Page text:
After hearing months of demands from Baton Rouge police officers and other employees who want pay
raises, Mayor Bobby Simpson's top assistant has given the Metro Council a list of ways to raise revenue by $10
million or more.
The city-parish expects $207 million in general fund revenue this year and $213 million in 2003, but most of the increase
is obligated to pay for the rising costs of retirement benefits and health insurance.
The memo from Chief Administrative Officer Paul Thompson lists six new ways to raise government revenue, and all
six would hit residents in the pocketbook.
Thompson didn't endorse any of the options, but sent them to council members last week in a memo noting what it would take
to enact them. The options are:
· Increasing fees collected to defray solid waste collection costs for parish residences. With administrative
costs included, it costs $15.14 per household per month for the city-parish to have Browning-Ferris Industries Inc. collect
garbage, but the city-parish charges each household just $8.40 a month. The city-parish pays the difference from its general
fund, which amounts to $5.5 million a year.
The council can raise the monthly fee up to $15.14 without voter approval.
· Rolling forward the city-parish's property tax, currently 89.69 mills, to the full amount authorized by Louisiana law,
to produce about $440,000 annually. The council can raise property taxes in Baton Rouge .16 mills without voter approval
or legislative action and can similarly raise property taxes in the rest of the parish by another .14 mills.
The difference resulted when the council in 2000 opted to not take the extra revenue that would have resulted from a parishwide
reassessment of all property that took into account some of the general appreciation in property values. To nullify the effect
of a general increase in assessments, the council accepted a rollback of millage rates.
· Creating, via an intergovernmental agreement, a new $35-per-structure fee for law enforcement, similar to the fire district
service fees in the parish outside the city limits. A $35-per structure fee would raise $2.1 million. Creating the
fee would require action by the Metro Council and the Sheriff's Office.
· In the same vein, a new municipal law enforcement district could assess its own $35 fee. The move would require authority
granted by the Legislature, council action and voter approval.
· A new property tax, similar to the 6-mill tax passed by firefighters in 2000. Each mill of new property tax would bring
in about $1 million of revenue, Thompson wrote. The move would require council action and voter approval.
· The Enhanced 911 fee, 50 cents charged on each monthly phone bill in the parish, could be increased to $2 a month, which
would bring in $3 million in new revenue.
Raising the fee would require consent of the Legislature and the board of the East Baton Rouge Parish Communication
District, a group that includes the leaders of the Police Department, Louisiana State Police, the Fire Department,
the Sheriff's Office, and the mayors of Baker and Zachary. It would not require Metro Council action.
Thompson said that the Simpson administration is not pushing any of the options and has only contacted council members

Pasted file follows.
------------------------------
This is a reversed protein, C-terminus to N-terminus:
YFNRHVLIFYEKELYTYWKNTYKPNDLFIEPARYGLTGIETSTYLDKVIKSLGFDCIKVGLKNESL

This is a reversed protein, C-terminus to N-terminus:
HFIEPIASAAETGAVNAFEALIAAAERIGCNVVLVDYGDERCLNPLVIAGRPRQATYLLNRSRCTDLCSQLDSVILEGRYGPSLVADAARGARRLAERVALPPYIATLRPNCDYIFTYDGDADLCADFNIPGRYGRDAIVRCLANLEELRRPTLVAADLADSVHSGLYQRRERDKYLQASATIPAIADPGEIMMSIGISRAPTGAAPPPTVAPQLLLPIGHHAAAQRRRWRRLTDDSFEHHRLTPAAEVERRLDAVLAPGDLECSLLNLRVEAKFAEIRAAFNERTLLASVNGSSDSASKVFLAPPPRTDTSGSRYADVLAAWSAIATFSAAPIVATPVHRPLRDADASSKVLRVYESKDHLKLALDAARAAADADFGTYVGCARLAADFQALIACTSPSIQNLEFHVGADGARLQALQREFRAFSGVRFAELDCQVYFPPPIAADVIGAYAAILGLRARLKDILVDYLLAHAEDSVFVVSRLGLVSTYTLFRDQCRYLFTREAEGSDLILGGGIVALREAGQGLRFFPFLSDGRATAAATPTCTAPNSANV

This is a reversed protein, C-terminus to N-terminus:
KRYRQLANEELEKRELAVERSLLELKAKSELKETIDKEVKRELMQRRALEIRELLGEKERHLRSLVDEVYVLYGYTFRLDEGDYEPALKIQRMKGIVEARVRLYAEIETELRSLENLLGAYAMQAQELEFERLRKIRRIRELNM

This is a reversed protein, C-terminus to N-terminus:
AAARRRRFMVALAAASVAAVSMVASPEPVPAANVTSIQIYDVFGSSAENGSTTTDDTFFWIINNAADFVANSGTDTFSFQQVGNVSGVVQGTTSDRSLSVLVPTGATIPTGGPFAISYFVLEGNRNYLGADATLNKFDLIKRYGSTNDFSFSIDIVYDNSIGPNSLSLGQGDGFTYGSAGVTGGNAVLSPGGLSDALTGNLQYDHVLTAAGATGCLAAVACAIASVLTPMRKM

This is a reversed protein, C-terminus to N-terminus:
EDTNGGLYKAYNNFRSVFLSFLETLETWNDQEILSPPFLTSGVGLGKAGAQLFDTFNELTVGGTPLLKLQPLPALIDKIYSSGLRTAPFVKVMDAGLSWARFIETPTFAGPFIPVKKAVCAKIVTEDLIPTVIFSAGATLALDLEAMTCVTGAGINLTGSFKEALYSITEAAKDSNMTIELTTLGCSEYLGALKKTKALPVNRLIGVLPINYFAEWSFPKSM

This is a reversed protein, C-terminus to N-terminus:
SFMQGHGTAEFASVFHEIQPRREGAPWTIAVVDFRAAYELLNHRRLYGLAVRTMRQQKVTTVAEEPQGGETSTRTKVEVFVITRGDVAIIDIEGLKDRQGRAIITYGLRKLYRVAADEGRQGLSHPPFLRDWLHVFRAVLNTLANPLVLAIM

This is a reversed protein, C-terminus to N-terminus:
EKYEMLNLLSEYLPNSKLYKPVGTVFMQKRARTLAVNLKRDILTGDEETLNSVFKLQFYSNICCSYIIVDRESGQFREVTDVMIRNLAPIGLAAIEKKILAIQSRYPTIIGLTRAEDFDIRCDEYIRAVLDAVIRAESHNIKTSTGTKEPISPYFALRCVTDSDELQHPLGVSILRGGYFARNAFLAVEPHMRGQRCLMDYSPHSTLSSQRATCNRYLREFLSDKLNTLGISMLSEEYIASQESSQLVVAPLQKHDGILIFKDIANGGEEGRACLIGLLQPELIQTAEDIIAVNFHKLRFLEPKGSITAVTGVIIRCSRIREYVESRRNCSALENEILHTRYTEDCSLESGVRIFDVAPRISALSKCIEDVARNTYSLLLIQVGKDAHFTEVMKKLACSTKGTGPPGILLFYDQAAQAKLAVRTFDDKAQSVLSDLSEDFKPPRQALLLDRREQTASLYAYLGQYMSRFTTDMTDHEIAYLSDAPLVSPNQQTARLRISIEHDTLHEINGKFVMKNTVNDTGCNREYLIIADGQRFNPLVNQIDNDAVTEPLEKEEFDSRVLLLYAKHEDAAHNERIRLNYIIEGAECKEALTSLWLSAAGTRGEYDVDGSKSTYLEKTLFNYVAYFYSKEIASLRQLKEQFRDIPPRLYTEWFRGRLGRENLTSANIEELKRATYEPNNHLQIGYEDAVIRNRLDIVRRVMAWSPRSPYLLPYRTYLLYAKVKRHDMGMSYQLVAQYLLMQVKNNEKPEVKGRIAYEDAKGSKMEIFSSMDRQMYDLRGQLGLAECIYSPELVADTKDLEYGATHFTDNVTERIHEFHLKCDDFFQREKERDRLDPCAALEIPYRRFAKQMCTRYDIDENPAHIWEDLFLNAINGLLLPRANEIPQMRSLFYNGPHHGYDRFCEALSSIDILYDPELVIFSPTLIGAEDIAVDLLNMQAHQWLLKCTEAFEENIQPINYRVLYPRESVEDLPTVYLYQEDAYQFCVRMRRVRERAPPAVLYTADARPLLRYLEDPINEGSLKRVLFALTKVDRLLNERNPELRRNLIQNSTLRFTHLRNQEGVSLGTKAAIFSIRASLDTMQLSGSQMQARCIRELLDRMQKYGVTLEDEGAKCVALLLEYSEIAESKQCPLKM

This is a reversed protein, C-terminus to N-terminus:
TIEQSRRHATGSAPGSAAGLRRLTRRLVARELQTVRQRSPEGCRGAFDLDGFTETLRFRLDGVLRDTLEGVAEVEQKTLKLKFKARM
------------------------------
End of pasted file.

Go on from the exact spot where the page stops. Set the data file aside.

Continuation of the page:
to let them know what's on the table. The city-parish hasn't contacted outside agencies that would also be involved in some
of the options, such as the Sheriff's Office, and those agencies are holding their decisions until the city-parish's plans
and rationales are presented.
"How can we comment on something that hasn't been brought before us?" sheriff's spokesman Lt. Darrell O'Neal said.
Council members, meanwhile, are divided.
Councilman Wayne Carter, who suggested several of the revenue-building proposals in discussions with city-parish officials,
said he's anxious to see the city-parish explore all its options.
"The money's out there if we look in the right places," Carter said.
He said he would have to study Thompson's proposals more before deciding which ones he likes.
Councilman Mike Walker, who has since his 2000 campaign talked up raising police pay, said he doesn't
approve of the methods Thompson proposes.
"At first blush it sounds like all we're going to do is underhandedly increase everybody's taxes and fees on everything,"
Walker said. "That's not the right kind of new revenue. I think the public's going to be outraged."
Thompson said he couldn't argue with the notion that some of the proposals would be poorly received. Thompson added that
the council can decide how to handle each item.
"I'm not suggesting they be underhanded," Thompson said. "They can be as up front with anything as they want to."
He said the administration came up with the ideas after its meetings with council members and leaders of city-parish employees'
unions who are concerned with local government's ability to pay its workers competitive wages.
Noel Salamoni, president of the Baton Rouge Union of Police Local 237, said he needs more time to investigate the
options before lending support. Police officers have already said they don't want to ask voters for a property tax
to raise their pay, contending that enough money can be trimmed from the city-parish's current budget. The union
has specified cutting ancillary community-action programs that would provide just a fraction of the money needed for the requested
Ron Neimark, state director for the Local 100 Service Employees International Union that represents many city-parish and
School Board workers, said he's glad to see Simpson's administration exploring ways to "raise city-parish workers'
pay to a living wage."
Neimark had criticized the police approach to its pay-raise request because it didn't include raises
for non-supervisory workers Local 100 represents in city-parish government, such as public works crews. He noted that Thompson's
options take into account all employees.
"We're certainly encouraged," he said.